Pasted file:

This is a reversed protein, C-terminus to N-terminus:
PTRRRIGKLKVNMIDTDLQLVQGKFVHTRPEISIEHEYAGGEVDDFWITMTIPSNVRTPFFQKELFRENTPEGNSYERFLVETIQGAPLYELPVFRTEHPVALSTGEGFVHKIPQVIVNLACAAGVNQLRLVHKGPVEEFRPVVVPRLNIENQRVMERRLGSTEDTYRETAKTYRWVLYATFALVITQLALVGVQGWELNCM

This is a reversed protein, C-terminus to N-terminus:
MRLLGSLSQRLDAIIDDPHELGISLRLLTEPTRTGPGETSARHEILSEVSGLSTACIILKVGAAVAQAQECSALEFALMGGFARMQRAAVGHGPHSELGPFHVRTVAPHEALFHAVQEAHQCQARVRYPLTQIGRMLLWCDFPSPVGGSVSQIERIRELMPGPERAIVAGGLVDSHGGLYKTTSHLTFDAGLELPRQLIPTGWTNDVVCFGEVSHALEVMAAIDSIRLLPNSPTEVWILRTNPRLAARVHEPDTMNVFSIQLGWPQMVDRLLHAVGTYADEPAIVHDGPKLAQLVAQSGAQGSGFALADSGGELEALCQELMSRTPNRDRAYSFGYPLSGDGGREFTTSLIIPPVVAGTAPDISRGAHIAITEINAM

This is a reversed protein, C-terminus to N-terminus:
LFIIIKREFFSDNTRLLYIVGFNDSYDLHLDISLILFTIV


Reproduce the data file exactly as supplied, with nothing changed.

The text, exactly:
This is a reversed protein, C-terminus to N-terminus:
PTRRRIGKLKVNMIDTDLQLVQGKFVHTRPEISIEHEYAGGEVDDFWITMTIPSNVRTPFFQKELFRENTPEGNSYERFLVETIQGAPLYELPVFRTEHPVALSTGEGFVHKIPQVIVNLACAAGVNQLRLVHKGPVEEFRPVVVPRLNIENQRVMERRLGSTEDTYRETAKTYRWVLYATFALVITQLALVGVQGWELNCM

This is a reversed protein, C-terminus to N-terminus:
MRLLGSLSQRLDAIIDDPHELGISLRLLTEPTRTGPGETSARHEILSEVSGLSTACIILKVGAAVAQAQECSALEFALMGGFARMQRAAVGHGPHSELGPFHVRTVAPHEALFHAVQEAHQCQARVRYPLTQIGRMLLWCDFPSPVGGSVSQIERIRELMPGPERAIVAGGLVDSHGGLYKTTSHLTFDAGLELPRQLIPTGWTNDVVCFGEVSHALEVMAAIDSIRLLPNSPTEVWILRTNPRLAARVHEPDTMNVFSIQLGWPQMVDRLLHAVGTYADEPAIVHDGPKLAQLVAQSGAQGSGFALADSGGELEALCQELMSRTPNRDRAYSFGYPLSGDGGREFTTSLIIPPVVAGTAPDISRGAHIAITEINAM

This is a reversed protein, C-terminus to N-terminus:
LFIIIKREFFSDNTRLLYIVGFNDSYDLHLDISLILFTIV